Although septic failures were not significantly different between the arms in the ITT analysis, the on-treatment analysis showed that six patients in the control group and three patients in the T&C group failed to clear their blood cultures despite the addition of other antibiotics. Although not statistically different, 13 patients in the control group and eight patients in the T&C group experienced a relapse of infection. By ITT analysis, in-hospital death was seen in 18% of control patients and 10% of T&C patients. Although the investigators did not directly compare nephrotoxicity rates, acute kidney injury was seen in nine T&C patients and in only one control patient. Allergic reactions were similar in both groups.
I have always loved TMP/SMZ. Trimethoprim was just one of the many life-saving antimetabolites discovered by Trudy Elion and George Hitchings in their laboratory at Burroughs-Wellcome in North Carolina. TMP/SMZ also is > 90% orally bioavailable and is bactericidal against most sensitive organisms, including S. aureus and Listeria.1 Current U.S. and European guidelines recommend four to six weeks of IV antibiotics to treat S. aureus endocarditis.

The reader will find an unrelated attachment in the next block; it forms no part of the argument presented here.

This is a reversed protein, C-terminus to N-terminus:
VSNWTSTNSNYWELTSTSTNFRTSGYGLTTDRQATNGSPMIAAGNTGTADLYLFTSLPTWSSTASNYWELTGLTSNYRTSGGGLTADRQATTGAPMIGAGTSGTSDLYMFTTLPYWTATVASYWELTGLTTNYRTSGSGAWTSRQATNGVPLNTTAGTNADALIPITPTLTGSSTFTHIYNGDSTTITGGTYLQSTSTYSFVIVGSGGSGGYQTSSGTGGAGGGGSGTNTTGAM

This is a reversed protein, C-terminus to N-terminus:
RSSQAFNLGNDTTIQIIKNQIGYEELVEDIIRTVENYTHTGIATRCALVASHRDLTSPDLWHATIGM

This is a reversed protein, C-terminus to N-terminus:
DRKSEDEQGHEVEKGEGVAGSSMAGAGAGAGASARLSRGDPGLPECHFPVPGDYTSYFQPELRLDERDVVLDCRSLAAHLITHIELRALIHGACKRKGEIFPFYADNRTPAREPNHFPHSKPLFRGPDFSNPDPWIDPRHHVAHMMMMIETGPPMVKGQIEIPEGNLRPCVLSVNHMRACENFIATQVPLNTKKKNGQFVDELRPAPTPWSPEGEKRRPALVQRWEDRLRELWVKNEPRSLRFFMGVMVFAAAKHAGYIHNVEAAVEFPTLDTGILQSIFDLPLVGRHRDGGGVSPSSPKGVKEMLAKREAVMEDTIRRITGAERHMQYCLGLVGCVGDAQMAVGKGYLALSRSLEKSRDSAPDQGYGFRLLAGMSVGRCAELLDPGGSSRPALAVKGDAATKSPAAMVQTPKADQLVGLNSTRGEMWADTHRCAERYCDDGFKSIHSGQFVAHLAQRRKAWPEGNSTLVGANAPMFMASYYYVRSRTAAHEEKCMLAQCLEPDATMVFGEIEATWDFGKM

This study differs from other trials of TMP/SMZ for S. aureus endocarditis and bacteremia in that investigators used high-dose IV TMP/SMZ (960/4,800 mg daily) and IV clindamycin (1,800 mg/day) for the initial seven days of treatment, followed by monotherapy with oral TMP/SMZ (320/1,600 mg or 2 DS tabs) three times per day to complete a six-week course. They also allowed the addition of IV rifampin (1,800 mg/day) and IV gentamicin (180 mg/day) in both groups if patients had persistently positive blood cultures or if they had a cardiac abscess. By this liberal definition of “persistent bacteremia,” 28% of the T&C patients were noted but the number in the control arm was not mentioned. (All members of the control group also received IV gentamicin during their first seven days of treatment.) The study also seemed a bit unusual in that 67% of the control patients and 52% of the T&C patients underwent surgery at some point in their treatment courses.